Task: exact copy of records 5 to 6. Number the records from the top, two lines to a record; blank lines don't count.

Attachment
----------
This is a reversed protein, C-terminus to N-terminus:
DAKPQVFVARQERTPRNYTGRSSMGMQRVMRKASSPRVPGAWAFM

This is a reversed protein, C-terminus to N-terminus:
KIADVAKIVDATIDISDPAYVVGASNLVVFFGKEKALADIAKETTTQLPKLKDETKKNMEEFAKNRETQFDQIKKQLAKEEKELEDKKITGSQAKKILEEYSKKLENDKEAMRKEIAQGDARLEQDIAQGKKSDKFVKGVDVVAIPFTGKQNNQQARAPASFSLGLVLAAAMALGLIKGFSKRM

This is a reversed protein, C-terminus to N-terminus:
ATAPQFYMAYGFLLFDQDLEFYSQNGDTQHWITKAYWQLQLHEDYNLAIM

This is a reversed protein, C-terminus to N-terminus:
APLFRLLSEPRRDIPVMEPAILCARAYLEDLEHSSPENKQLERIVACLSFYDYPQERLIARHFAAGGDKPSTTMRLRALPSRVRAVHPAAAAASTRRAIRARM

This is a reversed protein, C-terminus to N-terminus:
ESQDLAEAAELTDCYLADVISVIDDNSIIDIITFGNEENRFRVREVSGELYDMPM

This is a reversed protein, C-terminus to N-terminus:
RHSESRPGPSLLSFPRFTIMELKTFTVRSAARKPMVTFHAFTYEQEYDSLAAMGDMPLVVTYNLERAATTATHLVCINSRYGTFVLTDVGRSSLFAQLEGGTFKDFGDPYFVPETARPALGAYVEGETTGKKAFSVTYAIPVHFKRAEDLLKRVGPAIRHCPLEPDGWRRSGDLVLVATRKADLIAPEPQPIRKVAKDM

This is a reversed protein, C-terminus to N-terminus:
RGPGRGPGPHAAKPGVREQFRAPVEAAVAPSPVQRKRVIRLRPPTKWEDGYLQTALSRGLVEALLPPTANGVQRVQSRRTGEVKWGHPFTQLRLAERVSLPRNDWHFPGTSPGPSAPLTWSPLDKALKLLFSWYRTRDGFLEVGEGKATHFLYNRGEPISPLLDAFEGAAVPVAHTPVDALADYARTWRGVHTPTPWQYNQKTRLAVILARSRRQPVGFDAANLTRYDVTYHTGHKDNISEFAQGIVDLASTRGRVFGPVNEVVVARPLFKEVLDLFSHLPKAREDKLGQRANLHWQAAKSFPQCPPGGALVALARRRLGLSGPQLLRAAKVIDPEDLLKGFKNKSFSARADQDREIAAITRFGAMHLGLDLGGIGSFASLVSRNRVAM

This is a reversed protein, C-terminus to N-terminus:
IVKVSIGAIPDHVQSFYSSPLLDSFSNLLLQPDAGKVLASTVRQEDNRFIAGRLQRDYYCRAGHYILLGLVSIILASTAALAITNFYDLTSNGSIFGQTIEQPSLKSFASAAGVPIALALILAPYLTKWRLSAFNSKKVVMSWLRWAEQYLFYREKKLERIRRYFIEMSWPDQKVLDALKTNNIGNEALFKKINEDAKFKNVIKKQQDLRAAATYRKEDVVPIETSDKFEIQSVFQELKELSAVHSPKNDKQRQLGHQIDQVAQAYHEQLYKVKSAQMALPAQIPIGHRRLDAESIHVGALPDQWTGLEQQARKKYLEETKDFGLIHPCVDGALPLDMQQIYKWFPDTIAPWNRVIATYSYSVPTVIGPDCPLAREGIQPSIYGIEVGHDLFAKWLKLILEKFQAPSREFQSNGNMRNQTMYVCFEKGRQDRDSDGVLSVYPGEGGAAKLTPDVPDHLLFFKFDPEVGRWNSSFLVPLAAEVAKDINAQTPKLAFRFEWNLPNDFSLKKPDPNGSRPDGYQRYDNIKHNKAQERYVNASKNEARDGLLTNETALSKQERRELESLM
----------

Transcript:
This is a reversed protein, C-terminus to N-terminus:
ESQDLAEAAELTDCYLADVISVIDDNSIIDIITFGNEENRFRVREVSGELYDMPM

This is a reversed protein, C-terminus to N-terminus:
RHSESRPGPSLLSFPRFTIMELKTFTVRSAARKPMVTFHAFTYEQEYDSLAAMGDMPLVVTYNLERAATTATHLVCINSRYGTFVLTDVGRSSLFAQLEGGTFKDFGDPYFVPETARPALGAYVEGETTGKKAFSVTYAIPVHFKRAEDLLKRVGPAIRHCPLEPDGWRRSGDLVLVATRKADLIAPEPQPIRKVAKDM